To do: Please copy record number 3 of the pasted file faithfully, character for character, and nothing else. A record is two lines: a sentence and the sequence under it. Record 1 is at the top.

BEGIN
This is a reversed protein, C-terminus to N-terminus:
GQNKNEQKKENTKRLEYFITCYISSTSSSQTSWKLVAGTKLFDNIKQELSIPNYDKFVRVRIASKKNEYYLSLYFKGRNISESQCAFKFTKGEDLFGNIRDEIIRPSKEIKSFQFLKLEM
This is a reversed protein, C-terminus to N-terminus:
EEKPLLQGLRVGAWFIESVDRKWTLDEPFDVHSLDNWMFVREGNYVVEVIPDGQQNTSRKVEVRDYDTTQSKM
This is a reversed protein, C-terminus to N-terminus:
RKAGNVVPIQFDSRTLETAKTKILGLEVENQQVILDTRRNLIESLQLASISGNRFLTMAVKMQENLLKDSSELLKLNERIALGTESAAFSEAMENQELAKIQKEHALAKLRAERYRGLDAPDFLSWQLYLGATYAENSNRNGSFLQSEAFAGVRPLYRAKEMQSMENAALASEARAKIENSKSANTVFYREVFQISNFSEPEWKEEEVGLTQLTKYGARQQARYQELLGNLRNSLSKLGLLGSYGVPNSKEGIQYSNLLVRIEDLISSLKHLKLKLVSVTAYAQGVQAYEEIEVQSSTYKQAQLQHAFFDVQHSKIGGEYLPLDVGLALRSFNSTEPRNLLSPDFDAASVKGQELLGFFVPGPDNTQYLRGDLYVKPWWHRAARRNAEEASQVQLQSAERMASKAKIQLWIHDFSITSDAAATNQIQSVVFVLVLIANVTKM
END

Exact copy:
This is a reversed protein, C-terminus to N-terminus:
RKAGNVVPIQFDSRTLETAKTKILGLEVENQQVILDTRRNLIESLQLASISGNRFLTMAVKMQENLLKDSSELLKLNERIALGTESAAFSEAMENQELAKIQKEHALAKLRAERYRGLDAPDFLSWQLYLGATYAENSNRNGSFLQSEAFAGVRPLYRAKEMQSMENAALASEARAKIENSKSANTVFYREVFQISNFSEPEWKEEEVGLTQLTKYGARQQARYQELLGNLRNSLSKLGLLGSYGVPNSKEGIQYSNLLVRIEDLISSLKHLKLKLVSVTAYAQGVQAYEEIEVQSSTYKQAQLQHAFFDVQHSKIGGEYLPLDVGLALRSFNSTEPRNLLSPDFDAASVKGQELLGFFVPGPDNTQYLRGDLYVKPWWHRAARRNAEEASQVQLQSAERMASKAKIQLWIHDFSITSDAAATNQIQSVVFVLVLIANVTKM